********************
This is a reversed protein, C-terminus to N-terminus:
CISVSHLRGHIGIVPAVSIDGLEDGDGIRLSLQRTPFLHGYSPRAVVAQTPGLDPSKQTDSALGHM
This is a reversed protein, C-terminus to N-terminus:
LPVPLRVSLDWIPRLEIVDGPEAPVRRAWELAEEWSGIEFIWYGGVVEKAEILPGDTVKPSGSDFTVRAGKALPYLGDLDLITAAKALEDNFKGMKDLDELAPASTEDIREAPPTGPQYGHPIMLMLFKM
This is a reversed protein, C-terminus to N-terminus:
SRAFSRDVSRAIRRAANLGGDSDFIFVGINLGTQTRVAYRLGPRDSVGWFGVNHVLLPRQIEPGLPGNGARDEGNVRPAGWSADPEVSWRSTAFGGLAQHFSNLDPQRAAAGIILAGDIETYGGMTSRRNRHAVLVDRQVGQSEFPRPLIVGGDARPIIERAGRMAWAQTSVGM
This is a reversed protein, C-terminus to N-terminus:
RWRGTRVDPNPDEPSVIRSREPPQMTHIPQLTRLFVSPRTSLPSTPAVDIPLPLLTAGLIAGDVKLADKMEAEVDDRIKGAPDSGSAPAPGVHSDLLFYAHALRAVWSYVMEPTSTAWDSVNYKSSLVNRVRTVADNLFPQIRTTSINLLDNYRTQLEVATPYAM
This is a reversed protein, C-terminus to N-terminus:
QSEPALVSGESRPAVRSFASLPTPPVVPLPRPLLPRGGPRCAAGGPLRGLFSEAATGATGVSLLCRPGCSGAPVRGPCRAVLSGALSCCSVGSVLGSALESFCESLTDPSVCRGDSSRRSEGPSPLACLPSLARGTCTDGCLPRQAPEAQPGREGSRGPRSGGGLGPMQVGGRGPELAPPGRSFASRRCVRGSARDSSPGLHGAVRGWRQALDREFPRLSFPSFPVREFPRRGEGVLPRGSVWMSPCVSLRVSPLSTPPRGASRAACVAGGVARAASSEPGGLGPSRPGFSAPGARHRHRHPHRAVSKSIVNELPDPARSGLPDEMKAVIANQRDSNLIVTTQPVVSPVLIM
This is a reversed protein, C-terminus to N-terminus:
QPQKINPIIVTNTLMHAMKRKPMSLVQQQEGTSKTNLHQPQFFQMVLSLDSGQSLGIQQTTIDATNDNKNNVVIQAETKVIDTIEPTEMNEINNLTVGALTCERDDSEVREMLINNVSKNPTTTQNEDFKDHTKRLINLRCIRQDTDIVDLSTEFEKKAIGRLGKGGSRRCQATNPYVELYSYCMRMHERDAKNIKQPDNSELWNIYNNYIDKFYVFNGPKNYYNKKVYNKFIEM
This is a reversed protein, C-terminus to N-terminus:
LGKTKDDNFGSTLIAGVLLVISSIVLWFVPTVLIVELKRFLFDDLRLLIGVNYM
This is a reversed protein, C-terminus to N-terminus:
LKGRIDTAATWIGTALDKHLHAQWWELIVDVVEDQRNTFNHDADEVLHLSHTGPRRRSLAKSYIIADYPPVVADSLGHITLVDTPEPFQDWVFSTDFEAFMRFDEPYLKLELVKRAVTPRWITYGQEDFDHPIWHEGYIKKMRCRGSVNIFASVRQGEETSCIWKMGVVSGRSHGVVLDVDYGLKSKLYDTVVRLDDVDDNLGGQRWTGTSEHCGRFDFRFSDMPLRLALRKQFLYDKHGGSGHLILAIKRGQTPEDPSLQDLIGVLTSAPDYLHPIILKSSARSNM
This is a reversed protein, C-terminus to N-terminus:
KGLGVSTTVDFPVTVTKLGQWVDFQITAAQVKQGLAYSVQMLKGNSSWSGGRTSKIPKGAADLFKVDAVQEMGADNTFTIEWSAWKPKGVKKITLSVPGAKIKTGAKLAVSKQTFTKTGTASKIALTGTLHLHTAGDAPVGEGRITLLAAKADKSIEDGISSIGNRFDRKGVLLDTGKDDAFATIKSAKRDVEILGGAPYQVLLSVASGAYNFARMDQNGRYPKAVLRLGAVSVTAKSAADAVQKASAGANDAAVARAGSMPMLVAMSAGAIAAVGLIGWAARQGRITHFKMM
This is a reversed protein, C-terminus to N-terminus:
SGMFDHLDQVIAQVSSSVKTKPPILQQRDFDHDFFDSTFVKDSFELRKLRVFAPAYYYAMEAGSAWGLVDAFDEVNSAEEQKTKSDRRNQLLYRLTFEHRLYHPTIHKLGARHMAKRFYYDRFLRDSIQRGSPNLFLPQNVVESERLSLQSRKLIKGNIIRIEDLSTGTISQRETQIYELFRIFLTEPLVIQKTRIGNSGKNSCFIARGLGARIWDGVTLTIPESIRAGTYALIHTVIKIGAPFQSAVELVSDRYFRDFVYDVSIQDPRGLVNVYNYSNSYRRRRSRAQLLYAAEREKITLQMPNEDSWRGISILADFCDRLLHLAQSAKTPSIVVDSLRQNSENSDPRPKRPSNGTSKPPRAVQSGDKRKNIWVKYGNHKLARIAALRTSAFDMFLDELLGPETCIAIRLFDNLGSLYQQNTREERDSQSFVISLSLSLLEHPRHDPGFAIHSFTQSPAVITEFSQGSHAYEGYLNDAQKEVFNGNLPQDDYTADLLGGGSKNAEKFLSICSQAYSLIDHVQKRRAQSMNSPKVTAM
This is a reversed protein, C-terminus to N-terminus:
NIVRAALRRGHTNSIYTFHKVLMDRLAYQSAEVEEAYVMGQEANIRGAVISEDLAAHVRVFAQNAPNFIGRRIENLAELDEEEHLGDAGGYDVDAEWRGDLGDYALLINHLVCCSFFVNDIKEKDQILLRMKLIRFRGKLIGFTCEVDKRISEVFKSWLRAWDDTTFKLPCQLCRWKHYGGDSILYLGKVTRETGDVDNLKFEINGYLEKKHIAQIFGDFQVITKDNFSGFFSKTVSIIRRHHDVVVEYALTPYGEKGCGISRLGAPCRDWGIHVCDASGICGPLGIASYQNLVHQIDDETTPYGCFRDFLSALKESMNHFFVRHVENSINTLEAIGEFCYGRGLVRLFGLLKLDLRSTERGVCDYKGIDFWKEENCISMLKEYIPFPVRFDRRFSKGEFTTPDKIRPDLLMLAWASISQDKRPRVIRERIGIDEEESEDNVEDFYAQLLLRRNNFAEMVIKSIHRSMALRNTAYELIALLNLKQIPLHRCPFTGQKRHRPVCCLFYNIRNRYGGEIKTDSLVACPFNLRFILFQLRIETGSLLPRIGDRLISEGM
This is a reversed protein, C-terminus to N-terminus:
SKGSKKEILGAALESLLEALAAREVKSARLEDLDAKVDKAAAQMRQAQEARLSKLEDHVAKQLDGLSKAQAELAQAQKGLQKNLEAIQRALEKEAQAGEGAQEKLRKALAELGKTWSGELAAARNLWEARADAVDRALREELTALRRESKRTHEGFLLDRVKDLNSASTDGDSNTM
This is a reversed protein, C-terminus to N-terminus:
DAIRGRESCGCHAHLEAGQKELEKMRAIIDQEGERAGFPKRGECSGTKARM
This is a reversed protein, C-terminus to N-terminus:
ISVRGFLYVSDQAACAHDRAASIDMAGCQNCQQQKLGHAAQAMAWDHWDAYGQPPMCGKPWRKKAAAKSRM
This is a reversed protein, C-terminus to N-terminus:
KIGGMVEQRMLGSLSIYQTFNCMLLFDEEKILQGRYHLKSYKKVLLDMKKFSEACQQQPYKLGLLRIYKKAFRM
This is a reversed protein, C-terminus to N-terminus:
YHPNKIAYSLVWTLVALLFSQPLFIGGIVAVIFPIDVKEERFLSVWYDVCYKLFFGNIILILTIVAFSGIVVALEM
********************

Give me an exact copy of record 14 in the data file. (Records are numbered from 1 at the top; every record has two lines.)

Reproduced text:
This is a reversed protein, C-terminus to N-terminus:
ISVRGFLYVSDQAACAHDRAASIDMAGCQNCQQQKLGHAAQAMAWDHWDAYGQPPMCGKPWRKKAAAKSRM